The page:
28 After she had said this, she went back and called her sister Mary aside. “The Teacher is here,” she said, “and is asking for you.” 29 When Mary heard this, she got up quickly and went to him. 30 Now Jesus had not yet entered the village, but was still at the place where Martha had met him. 31 When the Jews who had been with Mary in the house, comforting her, noticed how quickly she got up and went out, they followed her, supposing she was going to the tomb to mourn there.
32 When Mary reached the place where Jesus was and saw him, she fell at his feet and said, “Lord, if you had been here, my brother would not have died.”
33 When Jesus saw her weeping, and the Jews who had come along with her also weeping, he was deeply moved in spirit and troubled. 34 “Where have you laid him?” he asked.
“Come and see, Lord,” they replied.
35 Jesus wept.
36 Then the Jews said, “See how he loved him!”
37 But some of them said, “Could not he who opened the eyes of the blind man have kept this man from dying?”
The story of the illness, death, and resurrection of Lazarus (John 11:1-45) provides the context for this hymn for those who are grieving deeply over the death of a loved one. Lazarus’ sisters Martha and Mary had sent word for their friend Jesus to come when Lazarus was ill. But Jesus took his time, finally arriving “too late,” and joining the grieving sisters who said, “If only you had been here…..” Jesus also grieved; he loved all three of them. The text ends with a prayer that the risen Christ still speak to those whose grief is raw and to assure us all “from your empty tomb…that life never dies.” This text is the first of sixteen hymn-like choral pieces in the collection The Last Journey: Songs for the time of grieving (GIA), with texts and music prepared by John Bell of the Iona Community. Each piece is also available separately from GIA. Some texts, like this one, were co-written with Graham Maule. The tunes were composed or arranged by John Bell, usually for organ, and often with a descant instrument. Bell’s original tune published with this text was named PALMER, but a note at the end says that “other tunes, such as ROCKINGHAM, may be used if the text is to be sung by a congregation.” That old beloved tune is well suited to this text, and in Lift Up Your Hearts, there is even a link to a psalm often sung at funerals: ROCKINGHAM is used again with a setting of Psalm 116 that includes the line, “His saints the LORD delights to save; their death is precious in his sight.”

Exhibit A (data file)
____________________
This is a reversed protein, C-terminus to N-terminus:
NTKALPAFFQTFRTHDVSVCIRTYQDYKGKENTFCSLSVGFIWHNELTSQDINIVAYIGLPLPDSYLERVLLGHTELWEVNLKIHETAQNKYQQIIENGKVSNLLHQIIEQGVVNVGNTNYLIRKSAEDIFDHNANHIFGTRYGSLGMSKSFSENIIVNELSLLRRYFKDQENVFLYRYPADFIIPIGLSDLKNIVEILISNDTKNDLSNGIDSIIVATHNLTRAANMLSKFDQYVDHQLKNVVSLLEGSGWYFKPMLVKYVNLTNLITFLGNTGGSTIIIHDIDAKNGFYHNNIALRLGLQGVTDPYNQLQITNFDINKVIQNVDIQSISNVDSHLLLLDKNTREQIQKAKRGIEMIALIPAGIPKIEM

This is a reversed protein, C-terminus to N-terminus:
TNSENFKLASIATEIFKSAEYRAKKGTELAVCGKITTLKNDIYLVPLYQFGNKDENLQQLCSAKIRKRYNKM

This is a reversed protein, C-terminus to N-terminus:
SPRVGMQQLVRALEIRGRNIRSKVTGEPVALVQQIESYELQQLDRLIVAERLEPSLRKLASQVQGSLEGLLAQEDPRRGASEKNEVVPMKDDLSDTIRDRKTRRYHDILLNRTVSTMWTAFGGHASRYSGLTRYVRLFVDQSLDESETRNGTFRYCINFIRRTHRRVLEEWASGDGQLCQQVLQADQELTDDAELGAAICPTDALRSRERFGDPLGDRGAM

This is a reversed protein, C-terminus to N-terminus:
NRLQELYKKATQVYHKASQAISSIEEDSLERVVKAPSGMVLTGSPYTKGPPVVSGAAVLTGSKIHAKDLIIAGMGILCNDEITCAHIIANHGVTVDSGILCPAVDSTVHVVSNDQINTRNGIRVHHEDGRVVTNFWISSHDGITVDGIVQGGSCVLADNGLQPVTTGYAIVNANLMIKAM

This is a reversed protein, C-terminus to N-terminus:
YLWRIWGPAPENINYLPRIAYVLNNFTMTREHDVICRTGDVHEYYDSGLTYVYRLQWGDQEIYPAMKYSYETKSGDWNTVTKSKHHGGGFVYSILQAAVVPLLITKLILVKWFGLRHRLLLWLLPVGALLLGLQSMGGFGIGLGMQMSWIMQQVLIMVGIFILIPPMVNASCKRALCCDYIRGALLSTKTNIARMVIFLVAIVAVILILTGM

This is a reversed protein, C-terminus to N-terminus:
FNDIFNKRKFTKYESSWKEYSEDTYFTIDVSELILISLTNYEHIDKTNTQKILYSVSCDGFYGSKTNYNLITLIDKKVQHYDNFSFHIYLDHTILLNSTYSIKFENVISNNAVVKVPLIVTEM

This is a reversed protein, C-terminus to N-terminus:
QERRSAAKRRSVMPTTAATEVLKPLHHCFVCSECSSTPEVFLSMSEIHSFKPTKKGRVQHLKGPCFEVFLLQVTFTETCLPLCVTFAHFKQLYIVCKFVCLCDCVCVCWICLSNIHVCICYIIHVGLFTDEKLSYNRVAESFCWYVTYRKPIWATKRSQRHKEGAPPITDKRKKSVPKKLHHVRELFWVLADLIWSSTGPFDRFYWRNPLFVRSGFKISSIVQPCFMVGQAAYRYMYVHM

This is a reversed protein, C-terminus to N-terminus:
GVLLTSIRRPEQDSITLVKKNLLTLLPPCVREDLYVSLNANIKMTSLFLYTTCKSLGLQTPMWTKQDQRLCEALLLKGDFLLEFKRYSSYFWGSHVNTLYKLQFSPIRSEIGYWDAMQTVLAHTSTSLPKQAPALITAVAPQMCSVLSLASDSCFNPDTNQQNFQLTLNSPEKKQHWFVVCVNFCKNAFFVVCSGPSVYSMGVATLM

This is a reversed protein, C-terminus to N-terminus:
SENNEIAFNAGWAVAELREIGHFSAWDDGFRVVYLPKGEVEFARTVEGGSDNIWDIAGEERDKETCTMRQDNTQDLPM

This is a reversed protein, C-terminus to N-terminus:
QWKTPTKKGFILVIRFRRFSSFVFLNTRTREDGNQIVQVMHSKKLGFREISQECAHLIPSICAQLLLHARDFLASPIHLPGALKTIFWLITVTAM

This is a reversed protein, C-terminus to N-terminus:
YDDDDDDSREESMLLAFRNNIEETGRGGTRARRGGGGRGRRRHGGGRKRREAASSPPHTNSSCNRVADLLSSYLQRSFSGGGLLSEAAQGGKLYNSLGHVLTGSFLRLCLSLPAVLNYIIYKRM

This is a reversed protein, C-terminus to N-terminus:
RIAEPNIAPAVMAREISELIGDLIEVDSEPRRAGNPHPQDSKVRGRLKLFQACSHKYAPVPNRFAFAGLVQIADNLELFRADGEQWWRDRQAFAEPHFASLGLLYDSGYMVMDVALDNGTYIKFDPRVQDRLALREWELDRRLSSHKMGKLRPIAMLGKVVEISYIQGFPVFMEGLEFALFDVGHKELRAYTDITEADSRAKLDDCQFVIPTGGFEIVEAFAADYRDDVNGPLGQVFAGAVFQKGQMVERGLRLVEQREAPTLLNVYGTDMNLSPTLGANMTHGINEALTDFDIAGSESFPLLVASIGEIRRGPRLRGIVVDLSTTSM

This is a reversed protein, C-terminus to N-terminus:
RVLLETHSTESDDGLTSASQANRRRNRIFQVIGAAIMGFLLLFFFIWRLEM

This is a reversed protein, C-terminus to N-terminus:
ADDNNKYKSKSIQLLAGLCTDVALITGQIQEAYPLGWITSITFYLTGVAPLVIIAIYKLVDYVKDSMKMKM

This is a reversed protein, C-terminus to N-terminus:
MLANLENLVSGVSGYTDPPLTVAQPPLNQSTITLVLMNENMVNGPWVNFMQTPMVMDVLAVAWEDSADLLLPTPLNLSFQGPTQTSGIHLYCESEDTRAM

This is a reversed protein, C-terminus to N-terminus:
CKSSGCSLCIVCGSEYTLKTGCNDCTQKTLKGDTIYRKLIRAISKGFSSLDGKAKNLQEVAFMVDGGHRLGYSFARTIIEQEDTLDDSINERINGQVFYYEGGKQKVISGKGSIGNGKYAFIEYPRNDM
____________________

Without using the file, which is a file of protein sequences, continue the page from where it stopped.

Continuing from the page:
O Christ, you wept when grief was raw,
and felt for those who mourned a friend;
come close to where we would not be
and hold us numbed by this life’s end
The well-loved voice is silent now
and we have much we meant to say;
collect our lost and wandering words
and keep them till the endless day.
We try to hold what is not here
and fear for what we do not know.
Oh, take our hands in yours, good Lord,
and free us to let our friend go.
In all our loneliness and doubt,
beyond what we can realize,
address us from your empty tomb
and tell us that life never ends.